One of the largest areas of heathland and heathland re-creation in the county
This impressive heathland is one of the largest areas of the habitat left in Worcestershire. It’s estimated that we’ve lost approximately 90% of heathland in the county over the last 200 years.
Visitors to the 60 hectare reserve of Devil’s Spittleful and Rifle Range will walk through a mosaic of habitats that thrive on acid soil; open areas are dominated by bell heather and acid grassland is dominated by wavy hair grass.
Gorse and broom make areas of the reserve quite scrubby and other parts have developed into woodland. We’re removing some of these areas to allow the heathland to improve and expand. Together with grazing this ensures there is a range of ages of heathland plants – great for providing a diverse habitat for wildlife.
The heather is at its best in late July and August. There are, however, many other plants to discover at other times of year. Heath dog violet, early forget-me-not and small cudweed are in flower from June to September. Grey hair grass and buck’s-horn plantain are also found on the reserve; they’re normally associated with coastal regions.
The combination of heathland, grassland, scrub and trees is perfect for invertebrates. 20 species of butterflies can be spotted – from pearl-bordered and silver-washed fritillaries to purple hairstreaks. More than 160 species of moth have also been recorded here included barred tooth striped, grass wave, orange underwing and fox moth. Already well known for the Red Data Book listed wasp and mining bees found here, more recently 2 new species for the reserve are nationally and locally important: the black mining bee Andrena nigrospina and the hornet robber fly Asilus crabroniformis.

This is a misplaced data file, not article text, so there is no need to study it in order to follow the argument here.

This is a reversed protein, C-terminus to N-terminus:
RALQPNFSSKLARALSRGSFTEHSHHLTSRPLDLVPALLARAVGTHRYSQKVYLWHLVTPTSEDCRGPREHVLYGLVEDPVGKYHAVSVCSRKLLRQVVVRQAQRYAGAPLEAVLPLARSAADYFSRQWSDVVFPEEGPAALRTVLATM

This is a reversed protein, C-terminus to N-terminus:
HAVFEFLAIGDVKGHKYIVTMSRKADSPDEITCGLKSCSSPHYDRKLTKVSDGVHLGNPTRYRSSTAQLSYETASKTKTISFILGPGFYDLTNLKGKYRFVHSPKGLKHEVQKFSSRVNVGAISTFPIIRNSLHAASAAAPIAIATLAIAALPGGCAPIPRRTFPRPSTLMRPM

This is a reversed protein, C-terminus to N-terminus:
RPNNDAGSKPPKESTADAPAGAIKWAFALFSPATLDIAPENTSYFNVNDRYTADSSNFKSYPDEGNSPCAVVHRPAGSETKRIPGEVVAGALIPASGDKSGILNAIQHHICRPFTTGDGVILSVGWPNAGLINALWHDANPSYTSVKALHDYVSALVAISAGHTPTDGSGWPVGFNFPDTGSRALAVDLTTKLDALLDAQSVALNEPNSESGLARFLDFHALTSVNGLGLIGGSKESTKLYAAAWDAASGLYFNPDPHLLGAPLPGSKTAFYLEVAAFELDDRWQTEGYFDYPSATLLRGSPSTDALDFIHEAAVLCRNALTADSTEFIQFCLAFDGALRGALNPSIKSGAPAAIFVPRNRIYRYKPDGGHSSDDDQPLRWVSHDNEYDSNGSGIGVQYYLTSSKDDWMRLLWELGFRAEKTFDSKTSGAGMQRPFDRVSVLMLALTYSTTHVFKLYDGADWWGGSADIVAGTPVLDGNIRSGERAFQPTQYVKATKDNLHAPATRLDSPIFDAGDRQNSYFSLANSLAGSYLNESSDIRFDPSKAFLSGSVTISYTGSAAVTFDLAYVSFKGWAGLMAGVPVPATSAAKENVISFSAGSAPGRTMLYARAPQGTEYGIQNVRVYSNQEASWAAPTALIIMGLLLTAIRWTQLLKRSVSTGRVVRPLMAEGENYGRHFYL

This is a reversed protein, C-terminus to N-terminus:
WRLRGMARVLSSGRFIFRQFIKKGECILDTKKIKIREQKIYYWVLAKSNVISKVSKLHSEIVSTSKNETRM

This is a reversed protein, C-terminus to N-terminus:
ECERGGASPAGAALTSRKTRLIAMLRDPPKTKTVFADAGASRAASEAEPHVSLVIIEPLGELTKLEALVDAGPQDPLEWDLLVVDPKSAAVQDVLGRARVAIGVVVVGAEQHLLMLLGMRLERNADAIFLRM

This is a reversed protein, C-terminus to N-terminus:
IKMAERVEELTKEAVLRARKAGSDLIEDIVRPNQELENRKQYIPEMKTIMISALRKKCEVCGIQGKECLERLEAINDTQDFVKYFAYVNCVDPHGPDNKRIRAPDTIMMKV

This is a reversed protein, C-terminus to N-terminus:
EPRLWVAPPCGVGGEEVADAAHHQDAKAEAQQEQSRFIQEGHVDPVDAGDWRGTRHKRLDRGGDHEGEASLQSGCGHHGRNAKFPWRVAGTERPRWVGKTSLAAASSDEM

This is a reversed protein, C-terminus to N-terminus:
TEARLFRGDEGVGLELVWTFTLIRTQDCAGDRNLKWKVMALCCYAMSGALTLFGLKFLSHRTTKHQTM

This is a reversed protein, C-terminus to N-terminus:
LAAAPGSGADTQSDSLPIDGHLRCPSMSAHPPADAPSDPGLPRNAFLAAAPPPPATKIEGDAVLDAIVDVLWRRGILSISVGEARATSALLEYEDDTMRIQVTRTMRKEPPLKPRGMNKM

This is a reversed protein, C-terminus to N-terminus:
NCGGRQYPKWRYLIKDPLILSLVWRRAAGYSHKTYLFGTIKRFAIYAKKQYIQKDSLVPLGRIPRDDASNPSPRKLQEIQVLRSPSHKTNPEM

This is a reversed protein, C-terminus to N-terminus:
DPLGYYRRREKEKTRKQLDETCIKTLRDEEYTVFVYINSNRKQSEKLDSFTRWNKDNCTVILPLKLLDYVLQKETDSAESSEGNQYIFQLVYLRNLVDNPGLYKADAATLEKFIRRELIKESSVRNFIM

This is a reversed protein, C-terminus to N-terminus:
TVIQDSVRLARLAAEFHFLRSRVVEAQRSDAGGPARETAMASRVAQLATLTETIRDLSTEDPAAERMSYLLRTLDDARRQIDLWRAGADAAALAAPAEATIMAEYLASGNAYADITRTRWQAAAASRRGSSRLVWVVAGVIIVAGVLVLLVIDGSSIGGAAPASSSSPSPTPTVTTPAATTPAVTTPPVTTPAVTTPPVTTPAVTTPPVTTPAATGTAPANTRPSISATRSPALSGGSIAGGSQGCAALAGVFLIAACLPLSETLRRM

The reserve is also great for fungi, with over 140 species including pine wood mushroom, honey fungus, oyster mushroom and liberty cap.
While we’re hoping our improvements will eventually attract birds like nightjar and woodlark, there are plenty of birds to be found here at the moment. When you visit keep a look out for redstart, tree pipit, cuckoo, wood warbler, lesser whitethroat, green woodpecker and sparrow hawk.
The reserve name centres around the rocky sandstone knoll crowned with Scots pine known as the Devil’s Spittleful or Spadefull. A ‘spit’ was a spade’s depth and the area is thought to have got its name from a digging Diablo. The cave beneath the rock has become unstable and is now no longer safe to view.
In 2007 the Trust acquired three fields from adjacent Blackstone Farm. Our long term aim is to restore the fields to heathland. As heath-loving plants thrive in relatively poor quality sandy soil, we’re beginning the restoration by reducing the nutrient levels in the soil.
The Rifle Range is owned and managed by Wyre Forest District Council.
Flagship Nature Reserves
This is one of 13 flagship reserves.We believe that a landscape-scale approach to wildlife conservation is essential. Wildlife needs space to adapt and move to cope with the consequences of climate change. Practically, this means that to deliver our biodiversity vision, we need to develop a coherent network of large areas linked by corridors that can provide benefits for people as well as for biodiversity.
Why is the Devil’s Spittleful and Blackstone Farm fields a Flagship Reserve?
This is an important heathland site with extensive restoration work planned as well as heathland creation work which was started on the Blackstone Fields in 2009. This is an ideal site where we can share our experiences of the long term management of heathland and its creation and management of associated nationally important flora and invertebrates.
The reserves fall within the Wyre Forest Heathlands identified as one seven priorities in Worcestershire for its Living Landscapes approach.